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Data Philanthropy and the decade of ubiquitous Big Data

Menno van Doorn
November 01, 2012

Robert Kirkpatrick, Director of UN Global Pulse, is harnessing the power of big data for “agile global development”. Already working with Facebook, Twitter, and the five largest wireless carriers in Indonesia (among others), he is promulgating the concept of “data philanthropy” to bring the full power of the real-time feedback economy to humanity’s most pressing needs, on a global scale. I was on a trip with Orange Institute last week where I met with Robert Kirkpatrick. We published on his project in our Big Social report and now I was able to ask him some questions. He told me that based on twitter analysis they are now able to predict Indonesia’s inflation. But this is only the beginning, he said. The next decade will be the age of “Ubiquitous Big Data”. “We believe that big data is going to go ambient over the next decade.  And we would like to see a world where it is possible in real time to check the socio-economic status of populations in every part of the world.” Big Data Philanthropy All kinds of predictions can be done better and faster when we establish a Data Commons Private and Public sector and individuals contribute to this model so that in the end we all benefit. Kirkpatrick added: “What we’re looking for now is to get a few private sector partners with data interested in working with us to chart a way forward.” I asked him whether they use profiles to match the tweets and Facebook updates in order to make better predictions. Because when you know who sent the message – man or woman, age, hobbies, income, pets yes or no, et cetera –  you get more valuable insights.  Kirkpatrick said that privacy is king, but that he has asked the help of Jeff Jonas (See interviews with Jonas on our blog). The UN sees the risk of re-identification as a human rights issue and that big data is a public good, but only if used safely. A ubiquitous Big Data commons lies ahead of us and is based on privacy, philanthropy and diplomacy. Kirkpatrick: “We need data diplomacy.  Big data is only big data when it connects to some other data.”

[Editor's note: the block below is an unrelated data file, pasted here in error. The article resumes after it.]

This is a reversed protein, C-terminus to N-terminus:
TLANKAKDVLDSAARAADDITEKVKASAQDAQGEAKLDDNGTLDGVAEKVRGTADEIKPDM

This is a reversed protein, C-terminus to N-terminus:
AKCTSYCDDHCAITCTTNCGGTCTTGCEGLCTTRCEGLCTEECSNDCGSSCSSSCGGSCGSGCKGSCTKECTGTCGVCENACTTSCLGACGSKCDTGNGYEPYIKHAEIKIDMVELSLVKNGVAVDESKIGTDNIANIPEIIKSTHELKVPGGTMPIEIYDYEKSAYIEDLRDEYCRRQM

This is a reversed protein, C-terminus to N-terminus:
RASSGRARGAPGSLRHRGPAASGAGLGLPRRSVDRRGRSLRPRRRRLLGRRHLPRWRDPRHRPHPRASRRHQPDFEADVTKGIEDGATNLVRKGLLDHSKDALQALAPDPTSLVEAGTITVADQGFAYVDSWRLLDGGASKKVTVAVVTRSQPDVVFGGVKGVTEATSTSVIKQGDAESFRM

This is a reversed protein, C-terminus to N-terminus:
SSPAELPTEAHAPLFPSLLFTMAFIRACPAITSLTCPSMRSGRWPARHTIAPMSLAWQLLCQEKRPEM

About the author

Director and Trend Analyst VINT | Netherlands
Menno is Director of the Sogeti Research Institute for the Analysis of New Technology (VINT). He mixes personal life experiences with the findings of the 19 years of research done at the VINT Research Institute. Menno has co-authored many books on the impact of new technology on business and society.


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